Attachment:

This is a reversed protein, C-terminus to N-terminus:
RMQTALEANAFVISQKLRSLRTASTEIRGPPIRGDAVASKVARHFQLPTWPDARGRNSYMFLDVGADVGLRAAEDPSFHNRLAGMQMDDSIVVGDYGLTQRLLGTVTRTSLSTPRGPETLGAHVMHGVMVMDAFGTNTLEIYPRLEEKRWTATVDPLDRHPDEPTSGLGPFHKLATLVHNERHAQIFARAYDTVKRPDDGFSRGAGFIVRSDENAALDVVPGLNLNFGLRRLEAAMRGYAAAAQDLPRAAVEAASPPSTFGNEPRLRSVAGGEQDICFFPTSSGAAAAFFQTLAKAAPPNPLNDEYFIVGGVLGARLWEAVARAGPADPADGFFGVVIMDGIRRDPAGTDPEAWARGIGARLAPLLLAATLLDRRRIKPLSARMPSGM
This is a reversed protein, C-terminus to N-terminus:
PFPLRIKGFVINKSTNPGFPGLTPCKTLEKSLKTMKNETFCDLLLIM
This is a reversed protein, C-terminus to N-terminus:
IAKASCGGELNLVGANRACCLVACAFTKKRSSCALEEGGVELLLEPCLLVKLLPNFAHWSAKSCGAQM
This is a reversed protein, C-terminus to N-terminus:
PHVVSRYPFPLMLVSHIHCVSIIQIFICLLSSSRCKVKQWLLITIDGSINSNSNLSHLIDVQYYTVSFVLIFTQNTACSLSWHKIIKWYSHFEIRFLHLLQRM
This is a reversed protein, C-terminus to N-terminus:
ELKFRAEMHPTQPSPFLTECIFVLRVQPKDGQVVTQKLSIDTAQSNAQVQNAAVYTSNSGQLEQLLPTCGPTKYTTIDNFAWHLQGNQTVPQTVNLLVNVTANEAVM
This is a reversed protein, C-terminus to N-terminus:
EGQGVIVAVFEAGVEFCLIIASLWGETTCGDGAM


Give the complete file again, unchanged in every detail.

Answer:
This is a reversed protein, C-terminus to N-terminus:
RMQTALEANAFVISQKLRSLRTASTEIRGPPIRGDAVASKVARHFQLPTWPDARGRNSYMFLDVGADVGLRAAEDPSFHNRLAGMQMDDSIVVGDYGLTQRLLGTVTRTSLSTPRGPETLGAHVMHGVMVMDAFGTNTLEIYPRLEEKRWTATVDPLDRHPDEPTSGLGPFHKLATLVHNERHAQIFARAYDTVKRPDDGFSRGAGFIVRSDENAALDVVPGLNLNFGLRRLEAAMRGYAAAAQDLPRAAVEAASPPSTFGNEPRLRSVAGGEQDICFFPTSSGAAAAFFQTLAKAAPPNPLNDEYFIVGGVLGARLWEAVARAGPADPADGFFGVVIMDGIRRDPAGTDPEAWARGIGARLAPLLLAATLLDRRRIKPLSARMPSGM
This is a reversed protein, C-terminus to N-terminus:
PFPLRIKGFVINKSTNPGFPGLTPCKTLEKSLKTMKNETFCDLLLIM
This is a reversed protein, C-terminus to N-terminus:
IAKASCGGELNLVGANRACCLVACAFTKKRSSCALEEGGVELLLEPCLLVKLLPNFAHWSAKSCGAQM
This is a reversed protein, C-terminus to N-terminus:
PHVVSRYPFPLMLVSHIHCVSIIQIFICLLSSSRCKVKQWLLITIDGSINSNSNLSHLIDVQYYTVSFVLIFTQNTACSLSWHKIIKWYSHFEIRFLHLLQRM
This is a reversed protein, C-terminus to N-terminus:
ELKFRAEMHPTQPSPFLTECIFVLRVQPKDGQVVTQKLSIDTAQSNAQVQNAAVYTSNSGQLEQLLPTCGPTKYTTIDNFAWHLQGNQTVPQTVNLLVNVTANEAVM
This is a reversed protein, C-terminus to N-terminus:
EGQGVIVAVFEAGVEFCLIIASLWGETTCGDGAM